Accounting for Spatial Patterns In Deriving Sea-Level Rise Thresholds for Salt Marsh Stability: More Than Just Total Areas?
Coastal Sciences, Gulf Coast Research Laboratory
Ocean Science and Engineering
Ecological threshold is an important concept to indicate the boundary of alternate states of ecosystems driven by environmental conditions and to facilitate evaluation of ecosystem resilience. Sea-level rise (SLR) thresholds for the stability of salt marshes, if studied in two dimensions, are generally derived based on total areas without systematic accounting for spatial patterns related to edges, shapes, and contagions of patches. As these spatial patterns are potentially important for functions and ecosystem services of salt marshes and they are likely to be impacted by SLR in a different way from the total areas, it is necessary to study SLR thresholds based on these spatial patterns to obtain a more comprehensive understanding of salt marsh resilience to SLR. This research compares the SLR thresholds based on these spatial patterns of salt marshes to those based on total areas alone across different spatial resolutions.
The spatial patterns of salt marshes were quantified by 26 commonly used landscape metrics, predicted from a mechanistic wetland change model. At spatial resolutions of 2–100 m, SLR thresholds were first derived using individual landscape metrics and then the first principal component that explained >80% of total variance of these metrics showing threshold responses to SLR. In order to separate the effect of spatial configuration from composition, a neutral model which simulated the same amount of salt marsh change as the mechanistic model but at the random locations was applied. The SLR thresholds were derived based on the simulations from the neutral model and compared to those from the mechanistic model.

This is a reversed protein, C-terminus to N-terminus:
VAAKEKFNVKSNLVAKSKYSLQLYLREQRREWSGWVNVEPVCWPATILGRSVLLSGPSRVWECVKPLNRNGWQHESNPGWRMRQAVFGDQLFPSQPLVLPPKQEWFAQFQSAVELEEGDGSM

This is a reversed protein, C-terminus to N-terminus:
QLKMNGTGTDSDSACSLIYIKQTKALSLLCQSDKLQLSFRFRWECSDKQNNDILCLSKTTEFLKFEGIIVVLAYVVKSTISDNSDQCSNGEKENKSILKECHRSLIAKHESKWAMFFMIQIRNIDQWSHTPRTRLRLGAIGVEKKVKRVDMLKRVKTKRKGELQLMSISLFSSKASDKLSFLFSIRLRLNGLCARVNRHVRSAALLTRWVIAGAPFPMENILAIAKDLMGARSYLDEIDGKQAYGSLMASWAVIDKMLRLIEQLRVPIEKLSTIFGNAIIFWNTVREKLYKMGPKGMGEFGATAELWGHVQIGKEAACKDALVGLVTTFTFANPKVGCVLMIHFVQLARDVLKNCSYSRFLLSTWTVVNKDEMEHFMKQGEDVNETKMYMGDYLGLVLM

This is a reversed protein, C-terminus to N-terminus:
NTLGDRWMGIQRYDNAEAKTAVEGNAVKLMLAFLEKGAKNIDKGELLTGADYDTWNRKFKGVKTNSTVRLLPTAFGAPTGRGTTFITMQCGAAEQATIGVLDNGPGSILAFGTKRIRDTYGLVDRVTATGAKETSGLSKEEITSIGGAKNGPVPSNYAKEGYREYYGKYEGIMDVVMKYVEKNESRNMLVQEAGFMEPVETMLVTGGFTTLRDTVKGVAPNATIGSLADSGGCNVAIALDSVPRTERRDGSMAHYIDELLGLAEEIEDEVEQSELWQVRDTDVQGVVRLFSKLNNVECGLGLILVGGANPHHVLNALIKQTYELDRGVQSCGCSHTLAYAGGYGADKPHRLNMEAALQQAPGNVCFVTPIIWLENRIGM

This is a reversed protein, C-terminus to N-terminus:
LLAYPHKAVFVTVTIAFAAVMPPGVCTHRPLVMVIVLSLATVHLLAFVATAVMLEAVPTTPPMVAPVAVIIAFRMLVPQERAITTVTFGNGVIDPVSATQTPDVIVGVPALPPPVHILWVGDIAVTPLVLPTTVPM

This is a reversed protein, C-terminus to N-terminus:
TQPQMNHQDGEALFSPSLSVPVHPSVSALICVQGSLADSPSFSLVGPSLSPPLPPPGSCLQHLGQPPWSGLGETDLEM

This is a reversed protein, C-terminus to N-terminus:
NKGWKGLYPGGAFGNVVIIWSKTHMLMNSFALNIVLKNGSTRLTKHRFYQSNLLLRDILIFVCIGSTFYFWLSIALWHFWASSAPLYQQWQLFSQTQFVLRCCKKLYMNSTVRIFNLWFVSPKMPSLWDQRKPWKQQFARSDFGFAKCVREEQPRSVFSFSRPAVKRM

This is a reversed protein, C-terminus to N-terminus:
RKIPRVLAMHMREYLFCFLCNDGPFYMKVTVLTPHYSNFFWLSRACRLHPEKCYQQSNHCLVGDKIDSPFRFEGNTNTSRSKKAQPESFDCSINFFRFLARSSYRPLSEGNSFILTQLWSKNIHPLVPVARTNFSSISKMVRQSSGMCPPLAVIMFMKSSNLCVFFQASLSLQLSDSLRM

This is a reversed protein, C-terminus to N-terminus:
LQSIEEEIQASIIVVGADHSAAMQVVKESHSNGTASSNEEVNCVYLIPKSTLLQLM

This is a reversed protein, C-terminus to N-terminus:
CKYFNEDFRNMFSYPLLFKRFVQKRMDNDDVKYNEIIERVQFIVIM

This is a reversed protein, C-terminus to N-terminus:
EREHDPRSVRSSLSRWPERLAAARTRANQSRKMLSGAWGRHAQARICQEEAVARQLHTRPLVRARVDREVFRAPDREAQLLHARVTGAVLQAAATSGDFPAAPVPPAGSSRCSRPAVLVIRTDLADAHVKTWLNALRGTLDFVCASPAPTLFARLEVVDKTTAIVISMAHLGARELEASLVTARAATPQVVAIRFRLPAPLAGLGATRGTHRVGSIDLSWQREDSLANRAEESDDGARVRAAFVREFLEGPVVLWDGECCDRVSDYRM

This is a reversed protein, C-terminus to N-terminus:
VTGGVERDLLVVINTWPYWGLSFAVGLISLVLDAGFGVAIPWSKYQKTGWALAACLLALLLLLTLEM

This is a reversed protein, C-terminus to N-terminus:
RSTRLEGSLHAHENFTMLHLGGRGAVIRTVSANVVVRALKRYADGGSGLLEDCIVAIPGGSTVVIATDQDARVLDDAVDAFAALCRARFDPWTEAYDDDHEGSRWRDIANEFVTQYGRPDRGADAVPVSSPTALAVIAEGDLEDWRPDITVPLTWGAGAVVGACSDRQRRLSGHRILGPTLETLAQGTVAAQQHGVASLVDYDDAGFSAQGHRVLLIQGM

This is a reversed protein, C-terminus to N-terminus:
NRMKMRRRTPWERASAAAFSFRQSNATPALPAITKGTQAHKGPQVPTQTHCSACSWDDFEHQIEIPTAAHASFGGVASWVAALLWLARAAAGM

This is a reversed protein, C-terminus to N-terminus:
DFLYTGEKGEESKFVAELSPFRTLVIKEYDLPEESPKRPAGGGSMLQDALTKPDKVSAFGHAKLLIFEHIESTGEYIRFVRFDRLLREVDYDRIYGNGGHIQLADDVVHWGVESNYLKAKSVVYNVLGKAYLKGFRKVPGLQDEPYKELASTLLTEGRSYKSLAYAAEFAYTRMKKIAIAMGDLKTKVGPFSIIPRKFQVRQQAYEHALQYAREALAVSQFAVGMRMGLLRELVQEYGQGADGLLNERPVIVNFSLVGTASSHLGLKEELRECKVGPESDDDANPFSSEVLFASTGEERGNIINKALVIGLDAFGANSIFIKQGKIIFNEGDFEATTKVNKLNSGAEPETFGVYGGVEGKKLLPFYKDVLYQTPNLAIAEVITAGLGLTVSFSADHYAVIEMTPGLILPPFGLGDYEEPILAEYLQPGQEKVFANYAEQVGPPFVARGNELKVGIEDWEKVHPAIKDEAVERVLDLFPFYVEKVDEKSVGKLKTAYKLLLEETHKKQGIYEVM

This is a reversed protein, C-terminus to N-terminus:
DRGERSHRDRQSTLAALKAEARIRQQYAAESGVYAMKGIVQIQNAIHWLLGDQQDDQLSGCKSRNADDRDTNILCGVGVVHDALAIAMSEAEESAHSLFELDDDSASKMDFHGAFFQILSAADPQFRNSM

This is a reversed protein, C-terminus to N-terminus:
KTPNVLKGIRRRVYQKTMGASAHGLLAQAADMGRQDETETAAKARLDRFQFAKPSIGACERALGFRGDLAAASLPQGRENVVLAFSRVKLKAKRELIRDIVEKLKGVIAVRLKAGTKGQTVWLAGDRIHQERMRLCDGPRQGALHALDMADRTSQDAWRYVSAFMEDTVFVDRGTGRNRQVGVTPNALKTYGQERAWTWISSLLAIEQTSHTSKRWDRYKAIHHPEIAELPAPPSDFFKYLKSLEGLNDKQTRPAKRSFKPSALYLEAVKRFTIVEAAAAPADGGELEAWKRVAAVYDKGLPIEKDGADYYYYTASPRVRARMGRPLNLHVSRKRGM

The results show that total area-based SLR thresholds do not comprehensively represent salt marshes’ resilience to SLR. Particularly, I find 1) the derived SLR thresholds vary from 7.29 to 11.12 mm/yr for 2100 based on landscape metrics used, 2) the SLR threshold based on the first principal components (7.99 mm/yr) is smaller than that based on the total area only (8.40 mm/yr), 3) the SLR thresholds are scale dependent, and 4) the spatial configuration’ effect on SLR thresholds is smaller for smaller salt marsh areas compared to larger salt marsh areas.
This study highlights the need to account for different spatial patterns of salt marshes and apply wetland maps with a spatial resolutions of 30 m or finer in deriving SLR thresholds, as using total areas alone or coarser-resolution maps may provide a biased interpretation that salt marshes are more resilient to SLR than they actually are.
(2019). Accounting for Spatial Patterns In Deriving Sea-Level Rise Thresholds for Salt Marsh Stability: More Than Just Total Areas?. Ecological Indicators, 103, 260-271.
Available at: https://aquila.usm.edu/fac_pubs/17977